The full scale of how much radioactive waste has been dumped in Scotland’s seas has been revealed
Documents have emerged which show more than 75,000 luminised dials coated with radium were tipped into the Tay Estuary after the Second World War.
Archive files from the 1950s also reveal how radioactive waste from a Dundee plant was secretly dropped into the waters below the Forth Bridge, less than a mile from a radium-contaminated beach at Dalgety Bay in Fife.
The archive files also show other dump sites around Scotland and how waste and sludge from nuclear submarines based at Rosyth Dockyard was regularly being deposited in the Firth of Forth during the 1960s.
Documents at the National Records of Scotland show the now-defunct electronics firm Ferranti Ltd dumped scrap from its Dundee radio valve manufacturing plant in the Firth of Forth at North Queensferry every three or four months between 1954 and 1956 without permission.
Minutes from a Government meeting in 1957 show how national chief chemical inspector Eric Birse concluded Ferranti “had simply decided on their own that it would be a good place for dumping”.
During a visit to the plant in October 1956, the Radiological Protection Service told Ferranti that “the quantities involved could well present a hazard and that you should obtain approval for your dumping point and quantities to be dumped”.
The dumping spot is close to the beach in Dalgety Bay which has been closed because of radium contamination.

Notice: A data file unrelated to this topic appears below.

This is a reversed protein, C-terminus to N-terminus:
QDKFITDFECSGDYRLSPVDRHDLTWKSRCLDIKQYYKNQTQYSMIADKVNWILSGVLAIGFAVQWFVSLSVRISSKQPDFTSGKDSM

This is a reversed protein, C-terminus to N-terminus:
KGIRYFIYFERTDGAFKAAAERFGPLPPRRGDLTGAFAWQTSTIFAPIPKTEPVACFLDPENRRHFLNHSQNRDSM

The beach was used to break up to 800 planes after the Second World War and the contamination there is thought to come from the instrument dials on the aircraft which had been illuminated by paint containing radium.
The Scottish Environment Protection Agency last year blamed the Ministry of Defence for the contamination, which is being released as the headland erodes.Defence chiefs have disputed its findings.
Documents at the National Records of Scotland also show how the now-defunct Dundee firm UK Time a forerunner to Timex arranged a deal with local fishermen to put 35,000 luminised dials coated with radium into drums and dump them in the Tay Estuary in 1949.
The arrangement, according to Scotland Office papers, continued for eight more years at an estimated 5,000 dials a year before dumping was switched to the UK Government’s site at Beaufort’s Dyke between Northern Ireland and Scotland.